One luxury we had was an actual database administrator who could customize our asset tool on the fly. He could make bar code scanners work better with the tool and could manipulate the system so that it could upload our data to the master system. He was generally a reliable order taker, so he made my job a lot easier. For the rest of the team, I got a representative or two from all regions to pound the pavement and track the assets. In comparison to my information security program, this was on nearly equal footing in global reach and scale, but it was still a simpler job. It took less time but still managed to create a lot of headaches. I didn’t need to study asset management or train my staff. It was a fairly straightforward task, but the enormity of the asset base and a zillion little, pesky problems required a large percentage of my time.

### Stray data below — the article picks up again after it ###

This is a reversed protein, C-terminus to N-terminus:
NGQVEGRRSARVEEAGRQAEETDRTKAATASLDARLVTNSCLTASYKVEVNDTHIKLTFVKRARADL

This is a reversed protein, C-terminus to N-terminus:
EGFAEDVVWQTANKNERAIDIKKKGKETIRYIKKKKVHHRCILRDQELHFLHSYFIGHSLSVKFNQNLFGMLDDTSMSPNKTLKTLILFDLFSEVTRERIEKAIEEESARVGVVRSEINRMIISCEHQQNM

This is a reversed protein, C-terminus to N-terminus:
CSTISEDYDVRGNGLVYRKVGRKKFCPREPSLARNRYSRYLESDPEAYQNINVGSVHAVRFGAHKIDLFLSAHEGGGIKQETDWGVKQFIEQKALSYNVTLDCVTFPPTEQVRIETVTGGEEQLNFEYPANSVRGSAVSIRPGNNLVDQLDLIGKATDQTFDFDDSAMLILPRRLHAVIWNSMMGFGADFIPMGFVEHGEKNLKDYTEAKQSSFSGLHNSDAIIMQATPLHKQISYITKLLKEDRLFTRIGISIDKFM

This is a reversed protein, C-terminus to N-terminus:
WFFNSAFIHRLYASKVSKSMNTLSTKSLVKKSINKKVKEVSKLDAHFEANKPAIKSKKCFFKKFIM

Once again, I used my experience in starting up teams and programs and set the charter, ground rules, responsibilities, and goals. As before, this work was considered a second priority for my team members despite the fact that we had a legal requirement to get the job done. I had an entirely new stakeholder to deal with, i.e. “Mother IT” who loved to control everything and was a huge morass of bureaucracy. It was hard to even find who was responsible for what and to know who mattered and who didn’t.
To the regional middle managers, this was a necessary but mundane task to provide resources for. It was therefore even more important to make my goals visible to upper management in order to get commitment. The team members were reasonably motivated and ultimately enjoyed contributing to the effort.